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I had something like that out of Santa Monica (i live near seattle) last time i worked in the field.
it worked for awhile, and then it didn't, although there were other reasons. The guy thought he could short change me on my pay. Tried to get me to write for $25/hr 1099, and I was like no way, i can't afford that, so insisted he pay me W2 so he takes up half of the Soc Sec expense. It worked, but I still felt cheated.
A combination of that, and just the general difficulty i have in managing my own time, I decided to leave.
Still, it almost worked. Maybe I could find something like that again.
I thought about doing ODesk/Upwork, but then again, time management and task management. I'm not so sure i'm up to it.
When I was growin' up, I was the smartest kid I knew. Maybe that was just because I didn't know that many kids. All I know is now I feel the opposite.
If possible, try to find a remote job working for a government, city, county, state or federal - they have quotas for disabled employees and they are all supposed to be trying to increase the percentage of remote workers where possible. Also Government jobs are generally less demanding on deadlines - although there is more accountability for time spent usually. In addition, they have better attitudes with working around disabilities (mostly).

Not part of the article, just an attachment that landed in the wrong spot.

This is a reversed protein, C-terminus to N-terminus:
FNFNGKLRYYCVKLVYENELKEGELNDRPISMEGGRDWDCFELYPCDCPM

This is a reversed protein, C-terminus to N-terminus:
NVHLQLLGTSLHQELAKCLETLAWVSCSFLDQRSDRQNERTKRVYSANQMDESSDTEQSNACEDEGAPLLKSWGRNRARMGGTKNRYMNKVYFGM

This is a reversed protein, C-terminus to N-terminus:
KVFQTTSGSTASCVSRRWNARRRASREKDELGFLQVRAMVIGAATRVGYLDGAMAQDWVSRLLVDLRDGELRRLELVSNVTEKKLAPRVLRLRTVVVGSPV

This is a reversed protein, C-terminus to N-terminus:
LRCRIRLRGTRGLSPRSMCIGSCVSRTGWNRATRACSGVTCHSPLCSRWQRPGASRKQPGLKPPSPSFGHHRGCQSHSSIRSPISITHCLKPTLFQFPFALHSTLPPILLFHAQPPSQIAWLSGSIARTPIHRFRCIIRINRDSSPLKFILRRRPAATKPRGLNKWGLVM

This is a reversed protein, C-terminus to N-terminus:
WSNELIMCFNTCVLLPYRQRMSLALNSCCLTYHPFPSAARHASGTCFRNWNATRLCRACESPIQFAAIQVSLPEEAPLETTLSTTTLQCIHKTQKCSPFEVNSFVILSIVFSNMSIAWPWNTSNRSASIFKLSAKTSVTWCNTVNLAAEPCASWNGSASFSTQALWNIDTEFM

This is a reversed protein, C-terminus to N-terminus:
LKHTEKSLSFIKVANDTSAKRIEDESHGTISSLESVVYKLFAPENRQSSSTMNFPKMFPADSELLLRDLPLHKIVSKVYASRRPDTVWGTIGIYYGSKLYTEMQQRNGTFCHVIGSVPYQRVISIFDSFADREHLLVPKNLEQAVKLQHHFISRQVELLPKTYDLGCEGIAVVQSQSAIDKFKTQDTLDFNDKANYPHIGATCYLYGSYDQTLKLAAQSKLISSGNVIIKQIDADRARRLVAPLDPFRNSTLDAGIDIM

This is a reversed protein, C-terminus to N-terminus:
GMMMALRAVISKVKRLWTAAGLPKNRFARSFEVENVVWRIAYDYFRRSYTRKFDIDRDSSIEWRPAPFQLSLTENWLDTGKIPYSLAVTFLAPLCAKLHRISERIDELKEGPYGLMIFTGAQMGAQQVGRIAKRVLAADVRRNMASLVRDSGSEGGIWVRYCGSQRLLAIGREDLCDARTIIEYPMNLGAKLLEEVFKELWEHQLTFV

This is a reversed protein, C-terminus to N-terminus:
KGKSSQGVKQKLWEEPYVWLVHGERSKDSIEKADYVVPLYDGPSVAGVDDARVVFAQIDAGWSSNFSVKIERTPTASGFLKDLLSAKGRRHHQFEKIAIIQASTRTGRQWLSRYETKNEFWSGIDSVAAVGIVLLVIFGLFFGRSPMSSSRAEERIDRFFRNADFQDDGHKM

As far as the high IQ you mentioned, I had a similar problem. When I was working as a professor at university (I held the Chair of Computing for a time), I had a lot of intellectual equals and generally kept within that "sphere" for friendship. Once I left to "get a real job" I lost touch with a lot of them and found it hard to socialise with "regular" people as I found them slow and/or dimwitted in general (and often overly obsessed with sports). Dancing with them was fine but conversations were really hard work!
Luckily I ended up marrying an ex-cheerleader who also was a genius! Happily ever after, so far - although she had a accident and suffered major brain damage it didn't reduce her IQ, just slowed her down a bit and causes memory drop-outs now and then.
- I would love to change the world, but they won’t give me the source code.
What I find interesting is his combination of an emphasis on "total immersion" in the "state of flow,"
Flow is being completely involved in an activity for its own sake. The ego falls away. Time flies. Every action, movement, and thought follows inevitably from the previous one, like playing jazz.
combined with a very Stoic (as in Marcus Aurelius' "Meditations") view of the ability, and necessity, of/for the individual to create their own mental life;
What I "discovered" was that happiness is not something that happens. It is not the result of good fortune or random chance. It is not something that money can buy or power command. It does not depend on outside events, but, rather, on how we interpret them. Happiness, in fact, is a condition that must be prepared for, cultivated, and defended privately by each person. People who learn to control inner experience will be able to determine the quality of their lives, which is as close as any of us can come to being happy.
«Where is the Life we have lost in living? Where is the wisdom we have lost in knowledge? Where is the knowledge we have lost in information?» T. S. Elliot